That said, I'm air disappointed with the XPS 10. I almost bought one last week, and I'm quite surprised that the theoretical advantages it has over T3 do not show up. Drivers maybe? Or is it because it only has 2 cores?
    Reply
  • UpSpin - Monday, April 01, 2013 - link

    Because the difference between the Razer Edge and the Surface Pro in this benchmark is minimal and on some charts even wrong, whereas in real life the nVidia GPU is magnitudes faster, this benchmark seems to be flawed and wrong. (either Intel paid them a lot, or the benchmakr is crap, and I expect from a techsite like Anandtech to validate a benchmakr before posting results): http://www.anandtech.com/show/6858/the-razer-edge-...
    Or does it make sense for you, that in T-Rex HD Onscreen the Surface Pro displaying 1080p outperforms the Razer Edge displaying on just 720p, yet, in Offscreen the Razer Edge is faster suddenly. That makes absolutely no sense.

    Additionally is this article flooded with useless and meaningless synthetic benchmarks.

    Bases on this flaws, this article and the whole benchmakr became uselesss.
    Reply
  • ChronoReverse - Monday, April 01, 2013 - link

    GLBenchmark has always had these sort of problems and many people have posted complaints about that in the comments for the mobile reviews but nothing has ever been done about it.

    All the synthetics being posted is even more silly. What does it matter if GPU X can do Y amount of triangles if you'll never even touch that theoretical limit in even a benchmark (that actually draws something).

    It may be academically interesting, but putting it up front and center inflates its significance.
    Reply
  • Bast - Monday, April 01, 2013 - link

    The whole thing smells fishy, I agree.
    Take a look at the results of the surface pro onscreen vs off screen. The only difference in these is the v-sync (resolution is 1080p in both). The results vary wildly between twice as fast when v-sync is off and slightly slower. That calls into question what is the effect of v-sync on the various parameters in the benchmark and until that can be answered , I would be very hesitant to make any conclusions. Is it possible to run the offscreen test with v-sync on as well?
    Reply
  • extide - Monday, April 01, 2013 - link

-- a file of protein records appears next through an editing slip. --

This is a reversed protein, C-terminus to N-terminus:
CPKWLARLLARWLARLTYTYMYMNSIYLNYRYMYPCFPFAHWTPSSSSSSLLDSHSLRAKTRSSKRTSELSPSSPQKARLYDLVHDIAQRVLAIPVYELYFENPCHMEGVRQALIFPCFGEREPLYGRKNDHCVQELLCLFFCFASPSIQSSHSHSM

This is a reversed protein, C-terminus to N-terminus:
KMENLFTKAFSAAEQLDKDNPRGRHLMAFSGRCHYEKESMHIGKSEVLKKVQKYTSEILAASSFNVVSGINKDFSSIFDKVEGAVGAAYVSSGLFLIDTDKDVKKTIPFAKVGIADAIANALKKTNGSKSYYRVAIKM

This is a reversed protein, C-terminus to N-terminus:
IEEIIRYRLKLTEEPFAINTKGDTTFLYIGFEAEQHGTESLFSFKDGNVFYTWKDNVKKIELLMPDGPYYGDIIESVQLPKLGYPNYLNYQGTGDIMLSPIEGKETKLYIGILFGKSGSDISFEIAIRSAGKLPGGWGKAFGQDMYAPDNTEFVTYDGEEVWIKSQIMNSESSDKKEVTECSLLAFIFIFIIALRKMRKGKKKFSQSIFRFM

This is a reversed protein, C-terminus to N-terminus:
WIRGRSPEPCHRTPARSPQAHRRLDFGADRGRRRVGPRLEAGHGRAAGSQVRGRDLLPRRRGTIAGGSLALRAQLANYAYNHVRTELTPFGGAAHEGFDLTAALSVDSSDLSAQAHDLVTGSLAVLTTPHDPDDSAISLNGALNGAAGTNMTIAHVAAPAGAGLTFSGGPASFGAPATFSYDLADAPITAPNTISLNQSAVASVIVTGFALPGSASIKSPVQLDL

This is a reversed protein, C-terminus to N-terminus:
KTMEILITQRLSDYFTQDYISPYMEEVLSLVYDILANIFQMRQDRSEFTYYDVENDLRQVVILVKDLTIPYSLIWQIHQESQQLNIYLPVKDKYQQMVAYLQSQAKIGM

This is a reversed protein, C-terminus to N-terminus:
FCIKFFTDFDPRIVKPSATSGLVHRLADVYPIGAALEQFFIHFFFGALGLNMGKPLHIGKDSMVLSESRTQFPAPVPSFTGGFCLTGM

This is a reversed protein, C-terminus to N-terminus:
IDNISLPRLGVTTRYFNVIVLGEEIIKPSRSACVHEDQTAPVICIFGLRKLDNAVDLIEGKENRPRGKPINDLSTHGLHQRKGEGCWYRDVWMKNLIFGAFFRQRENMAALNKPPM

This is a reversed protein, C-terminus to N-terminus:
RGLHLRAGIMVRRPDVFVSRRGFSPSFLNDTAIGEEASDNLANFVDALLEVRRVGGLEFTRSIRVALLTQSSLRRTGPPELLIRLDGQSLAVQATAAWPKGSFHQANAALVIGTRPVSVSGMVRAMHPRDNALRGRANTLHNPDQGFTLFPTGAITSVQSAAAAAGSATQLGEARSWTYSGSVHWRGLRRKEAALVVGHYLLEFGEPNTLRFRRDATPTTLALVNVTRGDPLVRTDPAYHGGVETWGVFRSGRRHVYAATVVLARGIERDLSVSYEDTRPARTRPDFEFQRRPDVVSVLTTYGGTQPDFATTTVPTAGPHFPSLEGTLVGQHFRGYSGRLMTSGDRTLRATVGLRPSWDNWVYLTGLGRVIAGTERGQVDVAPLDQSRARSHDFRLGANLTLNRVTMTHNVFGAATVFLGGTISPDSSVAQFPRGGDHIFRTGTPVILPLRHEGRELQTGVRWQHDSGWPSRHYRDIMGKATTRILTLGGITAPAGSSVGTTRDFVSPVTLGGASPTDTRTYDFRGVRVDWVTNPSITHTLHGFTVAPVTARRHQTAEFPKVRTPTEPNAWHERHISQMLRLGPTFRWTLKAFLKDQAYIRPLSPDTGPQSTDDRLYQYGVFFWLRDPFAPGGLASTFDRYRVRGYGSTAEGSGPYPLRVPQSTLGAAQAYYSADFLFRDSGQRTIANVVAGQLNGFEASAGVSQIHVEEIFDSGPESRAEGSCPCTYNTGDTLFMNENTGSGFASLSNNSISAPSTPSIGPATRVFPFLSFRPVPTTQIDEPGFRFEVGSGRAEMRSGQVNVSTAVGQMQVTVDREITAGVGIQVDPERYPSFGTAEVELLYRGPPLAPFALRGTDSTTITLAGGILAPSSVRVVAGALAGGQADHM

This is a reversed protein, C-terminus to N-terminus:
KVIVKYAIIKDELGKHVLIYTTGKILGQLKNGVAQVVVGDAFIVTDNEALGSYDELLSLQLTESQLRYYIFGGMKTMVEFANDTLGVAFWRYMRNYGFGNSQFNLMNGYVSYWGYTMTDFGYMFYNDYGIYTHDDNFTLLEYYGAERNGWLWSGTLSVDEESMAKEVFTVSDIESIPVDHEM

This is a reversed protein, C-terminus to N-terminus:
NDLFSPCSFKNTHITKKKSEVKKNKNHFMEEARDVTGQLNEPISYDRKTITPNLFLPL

That makes absolutely no sense. You can't do an offscreen render with v-sync as there is no screen to sync to. It just draws as fast as it can.. Reply
  • whyso - Monday, April 01, 2013 - link

    I agree that this test is not indicative of performance (or else seems to be very heavily optimized for mobile SOCs). The 640m LE is generally about twice a powerful as the ULV hd 4000 and I'm not seeing that. Reply
  • Anand Lal Shimpi - Monday, April 01, 2013 - link

    Check the updated numbers :) Reply
  • UpSpin - Monday, April 01, 2013 - link

    Thank you, makes much more sense now.

    Suggestions:
    - In onscreen benchmarks often V-Sync is the limiting factor. Maybe you can make this visible in the chart with a vertical line indicating 60FPS V-Sync, so people with less knowledge about technology better understand the chart. Additionally, because you always run both on and off-screen, yet, only offscreen makes a comparison between GPUs possible, you could combine both charts and use two bars for each GPU in a single chart (a small bar for onscreen, the prominent one for offscreen)
    - The synthetic benchmarks are meaningless. The HD4000 seems to be almost as fast as the nVidia card, yet, in game benchmarks is less than half as fast. So those synthetic benchmarks don't show reality. Quite contrary, Intel seems to be cheating. The Fill Test offscreen performs two times better than the Fill Test offscreen, yet, the resolution (1080) should remain unchanged. (or your results are flawed, again ^^)